James F. Markmann, Md, PhD

Markmann Laboratory

The Markmann Laboratory in the Center for Transplantation Sciences (CTS) at Massachusetts General Hospital examines the hypothesis that a small subset of B cells plays a beneficial or regulatory role in transplant tolerance within the elderly population.

Overview

The Markmann Laboratory in the Center for Transplantation Sciences (CTS) at Massachusetts General Hospital examines the hypothesis that a small subset of B cells plays a beneficial or regulatory role in transplant tolerance.

The elderly are the fastest growing segment of the population, and soon the number of people older than 65 will outnumber the number of children under five. Our group is interested in the effect of age on transplant tolerance. Data suggest that with age comes a significant resistance to transplant tolerance, and we hypothesize that hormones play a role in this resistance. Our group is interested modulating the endocrine system to reverse this barrier to tolerance.

Group Members

Principal Investigators

James I. Kim, PhD
Senior Investigator/Co-Head, Kim/Markmann Laboratory, Center for Transplantation Sciences (CTS)
Assistant Immunologist, Massachusetts General Hospital
Assistant Professor of Surgery, Harvard Medical School

James F. Markmann, MD, PhD
Co-Director, CTS
Senior Investigator/Co-Head, Kim/Markmann Laboratory, CTS
Core Director, Specialized Services Facility for Isolated Pancreatic Islet Production, CTS
Chief, Division of Transplantation, MassGeneral
Claude E. Welch Professor of Surgery, Harvard Medical School

Postdoctoral Research Fellows

Beth Amundsen, MD
Hany Deirawan, MD

Research Projects

The Kim/Markmann Laboratory in the Center for Transplantation Sciences is leading the following research projects:

  • Regulatory B cell-mediated transplant tolerance: Several years ago, our group first described a transplant tolerance protocol that was B cell-dependent. We determined that a short course of anti-CD45RB antibody treatment prolongs heart allografts indefinitely, however, in the absence of B cells, graft survival is not prolonged. Since then, we and others have demonstrated that additional tolerance induction protocols are B cell-dependent, through a subpopulation of cells called regulatory B cells. We are working to understand the mechanism of regulatory B cell-mediated transplant tolerance. We hypothesize that TGF-β production by B cells is critical for tolerance induction. Our data suggests that regulatory B cells, through the production of TGF-β, induce regulatory T cells, and this interaction is necessary for prolonged graft survival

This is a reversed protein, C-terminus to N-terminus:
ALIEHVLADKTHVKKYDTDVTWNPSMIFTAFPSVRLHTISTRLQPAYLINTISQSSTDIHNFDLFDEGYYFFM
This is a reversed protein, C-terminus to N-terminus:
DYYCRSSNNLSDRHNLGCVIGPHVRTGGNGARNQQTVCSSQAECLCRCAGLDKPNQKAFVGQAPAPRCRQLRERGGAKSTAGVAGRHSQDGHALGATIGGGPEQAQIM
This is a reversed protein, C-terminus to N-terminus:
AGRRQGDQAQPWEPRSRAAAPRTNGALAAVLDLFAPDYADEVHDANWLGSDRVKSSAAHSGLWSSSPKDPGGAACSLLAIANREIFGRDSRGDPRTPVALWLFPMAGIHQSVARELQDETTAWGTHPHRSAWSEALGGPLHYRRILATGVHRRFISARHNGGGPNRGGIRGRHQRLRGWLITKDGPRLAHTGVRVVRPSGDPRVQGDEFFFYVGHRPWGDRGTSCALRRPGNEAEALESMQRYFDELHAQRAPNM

• Immunosenescence in transplant tolerance: The elderly are the fastest growing segment of the population with end-stage organ disorders, and their numbers on the transplant waiting list continue to rise. In order for tolerance to become a goal for the majority of transplant patients, it is essential to understand the effects of aging on transplant tolerance. A short course of anti-CD45RB reliably induces stable, robust tolerance to various allogeneic grafts in young mice but never in aged mice. The thymus, an organ critical to immune function, shrinks beginning at the time of adolescence. Focusing on the role of thymic involution and the effect of hormonal manipulation in aged recipients, we discovered that chemical or surgical castration reverses the resistance to tolerance to the levels of a young recipient, and this correlates with thymic rejuvenation. In this model, we are exploring the basis of the age-dependent barrier to transplant tolerance and the mechanism by which endocrine modulation reverses this barrier

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